Roger Stone's Links to Proud Boys, Oath Keepers Explained

Questions have been raised about Roger Stone's links to far-right groups after five members of the Proud Boys were charged with seditious conspiracy in connection to the January 6 attack.

The Department of Justice (DOJ) announced on Monday that Henry "Enrique" Tarrio, former chairman of the Proud Boys, has been charged alongside fellow leading figures of the extremist group Joe Biggs, Ethan Nordean, Zachary Rehl and Dominic Pezzola.

The five Proud Boys members were handed the rare sedition charges over accusations that they plotted to "prevent, hinder and delay" the certification of the 2020 Electoral College vote by storming the Capitol building on January 6, 2021.

This is not the first time that the DOJ have brought forward sedition charges in connection to the riot.

roger stone proud boys oath keepers
Roger Stone, former advisor to President Donald Trump, greets supporters after speaking in front of the Supreme Court on January 05, 2021 in Washington, D.C. Stone used members of the Oath Keepers for security before than January 6 attack, and has ties to the Proud Boys. Getty Images

In January, members of the far-right militia Oath Keepers were also charged over allegations they plotted to violently stop the certification of President Joe Biden's election victory, including six members who, according to the New York Times, provided security for Stone in Washington D.C. on January 5 and 6, 2021.

While Stone has not been accused of a crime in relation to January 6 and denies knowledge about any planned illegal activity at the Capitol, his links to far-right groups accused of being involved in the riot have been highlighted once again after Tarrio and the other Proud Boys were charged with sedition.

Author, journalist and attorney Seth Abramson tweeted while discussing the charges: "I actually had today, unbidden, a fleeting thought I earnestly have never before had and whose significance (even in my own thinking about January 6) I remain unsure of: 'At what point does Roger Stone flee the country?'"

The Occupy Democrats online activist group wrote: "Two violent right-wing extremist groups with ties to Trump's oldest political advisor Roger Stone have been tied together in a seditious conspiracy indictment."

Florida congressional candidate Cindy Banyai tweeted "Hold seditionists accountable" while sharing images purporting to show Stone alongside several Proud Boys members.

Stone, a longtime ally of Trump who was pardoned by the former president after he was convicted of lying to Congress in relation to former Special Counsel Robert Mueller's investigation into Russian interference in the 2016 election, has long been connected to the Proud Boys.

In February 2018, a video emerged of Stone declaring himself to be a "Western chauvinist"—which is how members of the all-male group describe themselves—and has frequently used Proud Boys for personal security and posed for pictures with its members.

According to The Daily Beast, the video was part of an initiation in which Stone declared to align himself with the group. Stone denied in a statement to The Daily Beast that he was a member of the Proud Boys.

In March 2018, Stone used members of the Proud Boys for protection while he attended the Republican Dorchester Conference in Salem, Oregon.

Patrick Sheehan, a Dorchester board member who booked Stone, told the Willamette Week that Stone hired the far-right group because he was "worried about getting killed" as he was receiving death threats constantly.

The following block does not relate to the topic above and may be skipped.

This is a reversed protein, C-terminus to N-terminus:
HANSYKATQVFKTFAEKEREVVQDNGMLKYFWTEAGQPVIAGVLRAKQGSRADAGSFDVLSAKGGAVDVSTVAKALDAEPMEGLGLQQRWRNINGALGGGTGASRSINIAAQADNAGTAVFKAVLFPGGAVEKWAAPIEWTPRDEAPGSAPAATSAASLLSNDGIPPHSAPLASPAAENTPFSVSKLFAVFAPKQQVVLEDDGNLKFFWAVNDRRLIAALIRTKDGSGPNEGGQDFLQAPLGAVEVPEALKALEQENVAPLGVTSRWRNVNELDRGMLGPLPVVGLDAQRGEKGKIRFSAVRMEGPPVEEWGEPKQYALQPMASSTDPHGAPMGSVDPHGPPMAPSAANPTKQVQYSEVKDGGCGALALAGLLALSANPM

At the time, Proud Boys and fellow far-right group Patriot Prayer were engaged in frequent violent clashes with counterprotesters and antifa demonstrators on the streets on Portland, Oregon.

In February 2019, Tarrio was pictured at a Trump rally wearing a "Roger Stone Did Nothing Wrong" T-shirt.

In May, The New York Times also reported that Tarrio was part of an online group chat entitled F.O.S.—or Friends of Stone—which also included other figures charged over the January 6 riot, including Owen Shroyer, who hosts a show on conspiracy theorist Alex Jones' InfoWars network, and Stewart Rhodes, leader of the Oath Keepers.

After Rhodes and the other Oath Keepers were charged with sedition, questions were also raised about whether Stone was aware of their plans given his proximity to the far-right extremists on January 6.

Stone admitted that he used members of the Oath Keepers, a far-right anti-government militia, for security before the January 6 riot, but did not know any of them on an "intimate basis."

"My interactions with them were entirely professional, efficient, they were very polite, and they helped protect me because I could not move in any direction without security," Stone told Alex Jones' InfoWars show in March 2021.

As reported by The Washington Post, a documentary film crew recording Stone showed him using an encrypted messaging app on his phone to communicate with Rhodes and Tarrio on January 15, 2021.

Stone has been contacted for comment.

The DOJ said the five men who were charged Monday with sedition were part of a special Proud Boys chapter created by Tarrio known as the "Ministry of Self Defense."

"The defendants directed, mobilized and led members of the crowd onto the Capitol grounds and into the Capitol, leading to dismantling of metal barricades, destruction of property, breaching of the Capitol building, and assaults on law enforcement," prosecutors said.

"During and after the attack, Tarrio and his co-defendants claimed credit for what had happened on social media and in an encrypted chat room."

Tarrio was not present in Washington D.C. on January 6, 2021, having been arrested two days before on weapons charges and for setting fire to a Black Lives Matter flag following a pro-Donald Trump rally in the capital in December 2020.